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Ported Vaccuum?

Discussion in '1973-1991 K5 Blazer | Truck | Suburban' started by RustBuket, Aug 30, 2003.

  1. RustBuket

    RustBuket 1/2 ton status

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    I am planning on removing all the vaccuum hoses from my engine except for the necessary ones. I would just like to know where I can get ported vaccuum from on a stock Q-Jet (81) carb. Which port is it? Also, how can I cap off all the other ports other than a peice of hoses with a screw and silicone? /forums/images/graemlins/1zhelp.gif
     
  2. desertrat67

    desertrat67 Hawk Driver

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    Parts stores should have small rubber caps. Same diameters as the hoses.
     
  3. RustBuket

    RustBuket 1/2 ton status

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    Thanks man, I'll look into it.
    Anyone know which port to use for ported vaccuum?
     
  4. Mastiff

    Mastiff 1/2 ton status Premium Member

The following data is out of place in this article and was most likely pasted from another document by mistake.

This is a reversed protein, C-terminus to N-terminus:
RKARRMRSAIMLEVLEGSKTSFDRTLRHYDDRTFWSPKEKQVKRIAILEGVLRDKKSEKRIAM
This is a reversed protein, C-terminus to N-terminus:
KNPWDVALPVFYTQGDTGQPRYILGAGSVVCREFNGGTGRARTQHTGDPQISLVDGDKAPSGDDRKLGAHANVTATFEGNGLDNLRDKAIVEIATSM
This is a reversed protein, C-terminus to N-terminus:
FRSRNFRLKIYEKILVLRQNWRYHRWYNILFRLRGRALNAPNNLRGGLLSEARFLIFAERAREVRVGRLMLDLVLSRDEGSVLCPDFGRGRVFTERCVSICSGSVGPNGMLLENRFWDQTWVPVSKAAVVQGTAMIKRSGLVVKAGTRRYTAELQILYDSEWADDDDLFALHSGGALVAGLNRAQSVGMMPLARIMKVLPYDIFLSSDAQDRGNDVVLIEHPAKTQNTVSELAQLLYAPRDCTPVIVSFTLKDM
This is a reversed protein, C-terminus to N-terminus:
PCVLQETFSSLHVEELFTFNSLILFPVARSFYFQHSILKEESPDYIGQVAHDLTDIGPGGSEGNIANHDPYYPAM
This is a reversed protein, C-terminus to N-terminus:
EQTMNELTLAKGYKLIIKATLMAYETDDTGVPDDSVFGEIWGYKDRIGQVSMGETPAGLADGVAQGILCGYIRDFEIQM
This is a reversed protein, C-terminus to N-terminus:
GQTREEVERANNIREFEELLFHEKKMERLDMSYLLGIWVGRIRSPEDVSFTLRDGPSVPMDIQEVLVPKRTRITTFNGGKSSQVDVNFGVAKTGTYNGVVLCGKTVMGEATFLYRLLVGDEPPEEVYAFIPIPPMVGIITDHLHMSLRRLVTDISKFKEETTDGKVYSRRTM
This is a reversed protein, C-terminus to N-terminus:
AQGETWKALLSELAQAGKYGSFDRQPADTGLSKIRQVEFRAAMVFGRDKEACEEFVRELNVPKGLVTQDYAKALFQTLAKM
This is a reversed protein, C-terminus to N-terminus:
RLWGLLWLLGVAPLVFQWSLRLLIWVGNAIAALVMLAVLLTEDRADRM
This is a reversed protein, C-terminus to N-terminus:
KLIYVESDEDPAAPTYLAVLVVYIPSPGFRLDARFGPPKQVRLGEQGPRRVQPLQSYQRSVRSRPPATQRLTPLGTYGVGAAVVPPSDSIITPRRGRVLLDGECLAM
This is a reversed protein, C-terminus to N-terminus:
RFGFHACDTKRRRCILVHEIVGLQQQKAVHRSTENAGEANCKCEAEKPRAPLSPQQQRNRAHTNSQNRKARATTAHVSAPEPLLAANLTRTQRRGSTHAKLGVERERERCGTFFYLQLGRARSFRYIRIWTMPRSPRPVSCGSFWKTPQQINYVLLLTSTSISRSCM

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    [ QUOTE ]
    Thanks man, I'll look into it.
    Anyone know which port to use for ported vaccuum?

    [/ QUOTE ]

    What are you running with it? I'm running a PCV valve off the big port on the front, and the brakes off the threaded connection in the back, and that's it. My other connections (vac advance, tranny kickdown and vent actuators) run off of a little tower screwed into the manifold behind the carb. I think it's been this way from day one.

    I know there's been some discussion about what kind of source to use for vac advance. I'm pretty sure mine is straight from the manifold and is working fine for me.
     
  5. BorregoK5

    BorregoK5 1/2 ton status

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    You can get ported vacuum off the front of the carb on the drivers side just above the adjustment screw. I would suggest going this route, especially if you have an ajustable vacuum advance kit and wish to really tune for peak performance. If your running the vacuum advance very conservative, then you can run manifold vacuum with a high degree of success and a higher rpm at idle.